Knipe, David and Lodish, Harvey F. and Baltimore, David (1977) Analysis of the defects of temperature-sensitive mutants of vesicular stomatitis virus: intracellular degradation of specific viral proteins. Journal of Virology, 21 (3). pp. 1140-1148. ISSN 0022-538X. http://resolver.caltech.edu/CaltechAUTHORS:20120727-110028203
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The metabolism of viral RNA and proteins has been studied in cells infected with temperature-sensitive mutant strains of vesicular stomatitis virus. Certain viral proteins encoded by the mutant strains, usually the putative mutant protein for the assigned complementation group, were shown to be degraded more rapidly at the nonpermissive temperature than were the wild-type proteins. Group III mutants (tsG33, tsM301) encode M proteins which are degraded three- to fourfold faster than the wild-type protein. This defect cannot be fully rescued by coinfection with wild-type virus, and thus the defect appears to be in the M protein itself. Mutants tsM601 (VI) and tsG41(IV) encode N proteins which are degraded much faster than the wild-type protein and also share the property of being defective in replication of viral RNA, suggesting a correlation between these phenotypic properties. Furthermore, the L proteins of tsG11(I) and tsG13(I) are more labile than the wild-type protein at the nonpermissive temperature. The G protein of tsM501(V) did not undergo the change in electrophoretic mobility previously shown to be the result of sialylation, suggesting that it is defective in maturation or glycosylation at the nonpermissive temperature. Three of the mutants previously isolated in this laboratory, tsM502(V), tsM601(VI), and tsM602(VI), were shown to be defective in viral RNA synthesis at the nonpermissive temperature. Mutant tsM601(VI) was defective mainly in viral RNA replication, whereas tsM502(V) appeared to be totally defective for viral RNA transcription and replication at the nonpermissive temperature.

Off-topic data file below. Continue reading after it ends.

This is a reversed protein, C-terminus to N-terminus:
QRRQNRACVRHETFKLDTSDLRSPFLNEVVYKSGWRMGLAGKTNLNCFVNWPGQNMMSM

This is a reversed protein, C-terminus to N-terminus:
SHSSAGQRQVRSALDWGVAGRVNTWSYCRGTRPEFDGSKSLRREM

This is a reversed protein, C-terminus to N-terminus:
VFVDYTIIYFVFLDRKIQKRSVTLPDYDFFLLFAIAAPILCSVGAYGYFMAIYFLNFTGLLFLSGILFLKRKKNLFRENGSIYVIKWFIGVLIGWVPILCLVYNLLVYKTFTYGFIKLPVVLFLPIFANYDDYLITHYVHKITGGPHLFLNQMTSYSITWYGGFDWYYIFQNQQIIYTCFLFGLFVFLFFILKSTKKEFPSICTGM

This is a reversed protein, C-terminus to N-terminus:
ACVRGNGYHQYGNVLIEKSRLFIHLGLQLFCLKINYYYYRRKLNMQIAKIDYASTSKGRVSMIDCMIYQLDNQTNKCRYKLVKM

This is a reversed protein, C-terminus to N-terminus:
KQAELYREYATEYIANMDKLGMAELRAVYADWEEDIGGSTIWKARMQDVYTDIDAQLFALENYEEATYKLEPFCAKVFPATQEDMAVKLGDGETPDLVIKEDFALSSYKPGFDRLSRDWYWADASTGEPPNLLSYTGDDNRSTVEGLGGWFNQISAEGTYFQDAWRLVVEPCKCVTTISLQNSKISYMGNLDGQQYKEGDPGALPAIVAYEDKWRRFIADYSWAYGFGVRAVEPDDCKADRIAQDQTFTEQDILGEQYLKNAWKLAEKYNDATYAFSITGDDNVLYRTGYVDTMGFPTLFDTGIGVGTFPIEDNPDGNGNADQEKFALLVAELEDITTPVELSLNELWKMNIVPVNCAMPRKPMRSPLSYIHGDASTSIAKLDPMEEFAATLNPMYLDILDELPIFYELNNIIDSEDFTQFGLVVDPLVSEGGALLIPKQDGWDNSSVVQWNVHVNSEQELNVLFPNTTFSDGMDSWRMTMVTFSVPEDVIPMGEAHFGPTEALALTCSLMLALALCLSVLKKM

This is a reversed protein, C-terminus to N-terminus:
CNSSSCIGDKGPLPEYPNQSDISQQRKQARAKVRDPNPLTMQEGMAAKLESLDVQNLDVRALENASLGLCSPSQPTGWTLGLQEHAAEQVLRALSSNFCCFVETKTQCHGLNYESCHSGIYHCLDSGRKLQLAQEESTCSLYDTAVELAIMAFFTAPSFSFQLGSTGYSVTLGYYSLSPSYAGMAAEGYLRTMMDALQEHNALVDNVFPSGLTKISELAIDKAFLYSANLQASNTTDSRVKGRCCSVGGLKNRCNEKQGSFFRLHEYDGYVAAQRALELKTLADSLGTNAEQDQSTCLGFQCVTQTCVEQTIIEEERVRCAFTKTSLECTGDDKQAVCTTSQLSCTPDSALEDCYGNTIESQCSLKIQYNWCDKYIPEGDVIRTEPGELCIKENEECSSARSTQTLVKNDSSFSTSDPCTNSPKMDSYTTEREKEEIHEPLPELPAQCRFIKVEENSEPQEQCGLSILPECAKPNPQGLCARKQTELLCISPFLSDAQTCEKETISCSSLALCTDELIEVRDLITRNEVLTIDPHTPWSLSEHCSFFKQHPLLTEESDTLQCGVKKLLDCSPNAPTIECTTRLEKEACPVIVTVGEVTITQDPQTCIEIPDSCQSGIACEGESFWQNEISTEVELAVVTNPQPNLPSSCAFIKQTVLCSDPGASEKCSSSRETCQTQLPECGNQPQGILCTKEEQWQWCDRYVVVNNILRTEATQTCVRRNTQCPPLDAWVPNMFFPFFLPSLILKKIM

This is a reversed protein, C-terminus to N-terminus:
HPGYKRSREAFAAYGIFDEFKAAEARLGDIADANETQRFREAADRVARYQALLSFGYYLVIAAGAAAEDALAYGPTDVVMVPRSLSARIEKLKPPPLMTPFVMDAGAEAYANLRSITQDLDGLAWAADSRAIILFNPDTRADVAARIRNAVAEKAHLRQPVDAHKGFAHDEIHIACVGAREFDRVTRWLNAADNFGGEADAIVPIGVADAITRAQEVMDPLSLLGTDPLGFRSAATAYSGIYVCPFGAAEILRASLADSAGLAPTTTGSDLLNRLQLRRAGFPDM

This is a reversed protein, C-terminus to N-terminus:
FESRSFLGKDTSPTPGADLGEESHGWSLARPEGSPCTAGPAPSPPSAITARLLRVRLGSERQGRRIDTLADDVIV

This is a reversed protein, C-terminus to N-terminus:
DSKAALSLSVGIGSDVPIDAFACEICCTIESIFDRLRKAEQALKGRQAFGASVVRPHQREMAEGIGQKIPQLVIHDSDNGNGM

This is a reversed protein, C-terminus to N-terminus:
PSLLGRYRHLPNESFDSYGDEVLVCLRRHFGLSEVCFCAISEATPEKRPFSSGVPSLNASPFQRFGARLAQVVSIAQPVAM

|Additional Information:||© 1977 American Society for Microbiology. Received for publication 10 September 1976. We gratefully acknowledge the technical assistance of Martin Brock. D. K. was supported by a National Science Foundation predoctoral fellowship during part of this work and a Public Health Service traineeship during the remainder. H.F.L. was the recipient of Public Health Service research career development award GM-50175 from the National Institute of General Medical Sciences. D.B. is an American Cancer Society research professor. This work was supported by Public Health Service grants AI-08814 and AI-08388 from the National Institute of Allergy and Infectious Diseases, American Cancer Society grant E559, and Public Health Service grant CA-12174 from the National Cancer Institute.|
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|Deposited By:||Jason Perez|
|Deposited On:||30 Jul 2012 15:24|
|Last Modified:||30 Jul 2012 15:24|
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